IKEA meatballs

Our local sushi place

Saturday morning brunch at home

Typical afternoons

Special edition Mount Takao Keio train
My Miffy-themed mother and baby handbook-
I bet Canada doesn't have something as cute!




Friday, October 30, 2015

End of October

I more or less started my maternity leave from work, and it's been quite nice and relaxing. It's also a huge adjustment from my usual hectic schedule, but such a welcome change. I'm just waiting for bebe to arrive, and preparing as much as I can by reading and making lists of things I still need to do. In late pregnancy there's this thing called nesting, where expecting mothers feel the urge to clean and prepare the house, but it hasn't really hit me- I'm either too tired or too lazy to scrub everything, but I'm sort of hoping it does hit me soon!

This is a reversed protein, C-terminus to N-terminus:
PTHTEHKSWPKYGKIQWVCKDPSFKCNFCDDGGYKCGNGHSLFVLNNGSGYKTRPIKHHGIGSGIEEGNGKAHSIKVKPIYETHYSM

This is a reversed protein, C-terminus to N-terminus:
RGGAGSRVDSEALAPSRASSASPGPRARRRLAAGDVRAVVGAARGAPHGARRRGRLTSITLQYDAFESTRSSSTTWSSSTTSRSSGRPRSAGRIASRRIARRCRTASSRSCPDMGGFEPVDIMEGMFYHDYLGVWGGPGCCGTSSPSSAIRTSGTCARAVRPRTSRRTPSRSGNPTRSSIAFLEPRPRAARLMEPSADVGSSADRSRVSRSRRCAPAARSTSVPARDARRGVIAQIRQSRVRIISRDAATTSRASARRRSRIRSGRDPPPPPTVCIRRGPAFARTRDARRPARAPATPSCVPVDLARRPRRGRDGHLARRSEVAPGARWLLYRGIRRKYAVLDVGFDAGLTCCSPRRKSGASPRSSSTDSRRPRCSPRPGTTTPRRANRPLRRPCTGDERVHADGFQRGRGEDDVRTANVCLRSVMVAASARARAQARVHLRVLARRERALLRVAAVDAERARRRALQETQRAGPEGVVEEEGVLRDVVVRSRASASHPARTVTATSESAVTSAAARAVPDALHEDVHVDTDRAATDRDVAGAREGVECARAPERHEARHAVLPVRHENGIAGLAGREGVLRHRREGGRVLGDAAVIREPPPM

We were extremely lucky to receive so many baby items from family and friends (in Japan and Canada!), and we have pretty much everything we need. I heard newborns don't need much and I like how in Japan they keep material possessions to a minimum due to space constraints. It feels a lot healthier, I couldn't imagine having to purchase long lists of things that are not necessary, even though I love shopping in general. Baby stuff is very, very cute in Japan, but also practical so I'll stick to that part.